“But someone must take the first bold step,” Propst said. “Greenco has the vision, the willingness and the perfect business model, and now with GNMO II’s investment, they have the means to bring catalyzing change to the surrounding community.”
The federal NMTC program is aimed at stimulating investment and economic growth in low-income communities.
It allows taxpayers to receive a tax credit against federal income taxes for making equity investments in community development entities such as GNMO II, which is managed by taxadvantagegroup and Greenville Local Development Corp.
A family commitment to Greenville
Farr said his company remains committed to Greenville County, despite overtures to move elsewhere.
Farr’s mother is a Greenville native, community leader, company CEO and board chair who believes it is critical to support local philanthropic causes.
That philosophy was championed by her late husband. He received the YMCA’s Red Triangle award, the highest honor the organization bestows.
With seven children, including five daughters, Betty Farr has backed such groups as A Child’s Haven, the Cancer Society of Greenville County, the Carolina Ballet Theatre, Children’s Hospital of the Greenville Health System, South Carolina Children’s Theatre and many more.
She has received many awards, including South Carolina’s prestigious Order of the Palmetto. Each week, she teaches Sunday school at First Presbyterian Church in downtown Greenville.
Given in her honor is the Grandma Betty’s Farm area at The Children’s Museum of the Upstate in Greenville.
“Greenville is our home and Greenville is growing so, and the more you can give back to your community the better person I feel like you can be,” she said.
Farr wants her family “to be proud — be proud that our family kept this business going as their father had started it.”
She added, “We want to continue to make Greenville proud.”
Greenco is governed by an eight-member board that consists of family members who enlist the help of a three-member advisory committee.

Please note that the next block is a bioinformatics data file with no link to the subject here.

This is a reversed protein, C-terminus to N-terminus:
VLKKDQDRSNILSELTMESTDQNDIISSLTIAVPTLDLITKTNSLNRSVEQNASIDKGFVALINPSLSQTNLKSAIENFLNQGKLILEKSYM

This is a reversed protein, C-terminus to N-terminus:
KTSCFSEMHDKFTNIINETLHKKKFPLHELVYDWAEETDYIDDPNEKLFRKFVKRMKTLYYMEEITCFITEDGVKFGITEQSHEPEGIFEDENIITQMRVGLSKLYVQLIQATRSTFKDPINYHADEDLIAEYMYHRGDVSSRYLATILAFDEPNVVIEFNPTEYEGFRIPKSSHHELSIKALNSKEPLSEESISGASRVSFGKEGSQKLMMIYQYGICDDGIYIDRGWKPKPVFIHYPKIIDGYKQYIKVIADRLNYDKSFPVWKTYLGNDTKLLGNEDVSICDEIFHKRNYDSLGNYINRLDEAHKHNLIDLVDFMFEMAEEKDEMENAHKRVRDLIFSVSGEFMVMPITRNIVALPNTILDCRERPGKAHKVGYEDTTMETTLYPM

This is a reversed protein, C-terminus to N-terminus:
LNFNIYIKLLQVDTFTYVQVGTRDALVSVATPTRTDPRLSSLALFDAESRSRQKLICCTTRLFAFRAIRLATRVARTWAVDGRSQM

Among the family members, Judd Jr. has worked for the company more than 30 years, and Gay DuPree and Nancy Strausbaugh have worked for Greenco for several years.
All were smiles recently at a recent board meeting as Russell Farr told them of the company’s profitability and strong outlook.
Farr said Greenco has benefitted from Sunday alcohol sales in the Upstate, but he takes no political position on the issue. He supports the industry’s efforts related to underage drinking.
The National Beer Wholesalers Association promotes federal legislation to provide funding for state initiatives to address underage drinking and authorize new grant programs and research.
In South Carolina, beer wholesalers sponsor an array of programs to promote responsible consumption.
The programs include free taxi rides home for restaurant and bar customers and educational materials to help parents talk to children about illegal underage drinking.
The next generation
For his part, Farr, 58, expects to help guide Greenco to new heights — and profitability — amid a rapidly changing environment.
Wine and spirits have eaten into beer’s market share. Greenco also distributes new-age nonalcoholic beverages that have popped up in Spinx and other convenience stores, taking space in coolers already crowded with sodas and other drinks.
In addition, the types and flavors of beer continue to grow. There are more craft beers, imports and domestic brands.
On a recent sultry weekday, a supply of Highland India Pale Ale, or IPA, sat among beer brands stacked high in kegs or unique packages in Greenco’s warehouse, where the temperature was 40 degrees.
With law and accounting degrees, Farr is a strategist who focuses on the viability of the business and growing it. He turns the day-to-day operations over to a general manager who has been with the company 27 years.
Farr also is a cancer survivor who refuses to allow doubt and uncertainty to dominate his thought process.
While Greenco has grown organically and through acquisitions, Farr regrets he sold territories for some brands that later proved to be popular. Still, he is confident going forward.
With “just our organic growth alone, we’re well positioned to be a much larger company in 10 years, and well positioned as far as the viability of our business for the next generation,” he said.